What Happens to Your Credit Score if You Lose Your Job?
Could a job loss cause your credit score to drop?
- Losing your job doesn’t impact your credit score directly.
- The financial side effects of losing your job could damage your credit score.
Losing your job can constitute a major financial blow. This especially holds true if you don't have much money in a savings account to fall back on.
When you lose a job through no fault of your own, you're generally entitled to unemployment benefits. But those benefits may only replace a fraction of your former earnings, leaving you to scramble to cover your bills as you look for a new job.
If you've been laid off, you may be wondering how the loss of your job will impact your credit score. The good news is that being out of work won't directly impact your score, though it could have an indirect effect.
How credit scores are calculated
There are a number of different factors that go into calculating a credit score, including how timely you are with paying your bills and how much of your available credit you're using at once. Your income and employment status actually have no bearing on your credit score. But the loss of your income could create a scenario where your credit score does take a hit.
If you lose your job, you may be at risk of falling behind on your bills. If you miss making payments and you're reported as late to the credit bureaus, your score will take a hit.
Similarly, if you're forced to go without an income (or without the income you're used to living on) for a period of time, you may have no choice but to charge expenses on a credit card and carry a balance while you get back on your feet. The higher your credit card balance is, the more damage your score might sustain. That's because a major factor in calculating your score is your credit utilization ratio, which measures how much of your credit limit you're using at once. The higher that number is, the more your score could drop.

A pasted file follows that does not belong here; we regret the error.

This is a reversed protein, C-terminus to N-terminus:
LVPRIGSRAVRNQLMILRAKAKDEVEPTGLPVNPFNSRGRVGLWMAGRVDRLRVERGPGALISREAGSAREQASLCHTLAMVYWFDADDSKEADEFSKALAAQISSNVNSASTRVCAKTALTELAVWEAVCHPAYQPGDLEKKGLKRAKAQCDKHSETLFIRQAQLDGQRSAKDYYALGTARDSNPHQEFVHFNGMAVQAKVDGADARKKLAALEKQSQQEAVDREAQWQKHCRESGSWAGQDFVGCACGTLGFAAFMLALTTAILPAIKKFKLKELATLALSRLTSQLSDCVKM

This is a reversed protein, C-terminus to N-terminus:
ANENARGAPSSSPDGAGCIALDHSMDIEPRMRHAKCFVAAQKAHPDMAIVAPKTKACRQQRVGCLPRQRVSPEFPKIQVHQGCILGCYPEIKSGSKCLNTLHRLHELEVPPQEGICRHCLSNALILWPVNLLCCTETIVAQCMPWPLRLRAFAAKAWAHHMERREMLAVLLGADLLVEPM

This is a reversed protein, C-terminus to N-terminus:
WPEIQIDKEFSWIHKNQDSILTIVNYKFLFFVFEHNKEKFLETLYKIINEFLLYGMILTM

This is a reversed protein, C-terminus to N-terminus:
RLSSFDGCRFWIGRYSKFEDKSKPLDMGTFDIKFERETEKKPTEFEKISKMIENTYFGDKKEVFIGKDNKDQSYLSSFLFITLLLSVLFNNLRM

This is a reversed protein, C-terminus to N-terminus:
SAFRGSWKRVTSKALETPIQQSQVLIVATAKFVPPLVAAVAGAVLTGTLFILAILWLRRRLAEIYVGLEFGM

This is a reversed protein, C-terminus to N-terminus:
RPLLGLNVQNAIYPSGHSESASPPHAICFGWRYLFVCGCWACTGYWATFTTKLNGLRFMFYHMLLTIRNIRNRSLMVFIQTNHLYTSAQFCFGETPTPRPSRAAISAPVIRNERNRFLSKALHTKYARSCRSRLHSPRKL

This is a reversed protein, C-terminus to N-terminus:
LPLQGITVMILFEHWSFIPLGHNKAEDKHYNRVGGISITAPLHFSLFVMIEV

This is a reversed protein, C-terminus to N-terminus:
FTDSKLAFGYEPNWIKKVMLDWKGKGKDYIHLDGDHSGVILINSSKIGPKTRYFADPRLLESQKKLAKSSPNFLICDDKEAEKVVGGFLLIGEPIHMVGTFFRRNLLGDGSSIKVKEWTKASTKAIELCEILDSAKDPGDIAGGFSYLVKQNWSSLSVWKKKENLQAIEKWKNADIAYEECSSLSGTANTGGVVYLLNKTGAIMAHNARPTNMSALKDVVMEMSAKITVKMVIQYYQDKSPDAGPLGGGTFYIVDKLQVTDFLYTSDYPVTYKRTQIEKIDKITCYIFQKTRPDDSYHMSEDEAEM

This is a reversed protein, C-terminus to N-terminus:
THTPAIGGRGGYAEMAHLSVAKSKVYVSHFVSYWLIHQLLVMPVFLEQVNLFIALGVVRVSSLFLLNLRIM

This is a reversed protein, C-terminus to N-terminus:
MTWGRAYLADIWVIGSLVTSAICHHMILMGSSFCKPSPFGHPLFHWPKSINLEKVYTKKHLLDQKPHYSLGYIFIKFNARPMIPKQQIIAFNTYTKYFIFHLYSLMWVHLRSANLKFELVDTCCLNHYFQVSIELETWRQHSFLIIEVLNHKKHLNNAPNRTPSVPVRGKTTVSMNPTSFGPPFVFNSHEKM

How to protect your credit score if you lose your job
If you've been laid off at work, one of the first things you should do is inquire about severance pay, or try to negotiate some. If that doesn't work (companies aren't required to offer severance), try seeing if you can get paid out for unused vacation or sick days you've accrued.
Then, apply for unemployment benefits immediately. The sooner that money starts coming in, the less likely you'll be to fall behind on your bills.
From there, ask for relief. If you have a mortgage or auto loan you pay every month, contact your loan servicers and ask for leeway on making those payments while you're out of work. You may be given the option to defer some payments or make reduced payments on a temporary basis. That way, you won't risk being reported as delinquent to the credit bureaus.
Losing a job is a tough thing to grapple with -- not just financially, but emotionally, too. The good news is that the loss of your job won't damage your credit score immediately. And if you approach your situation strategically, you might manage to preserve your credit score while you work through the challenge of finding yourself a new job.
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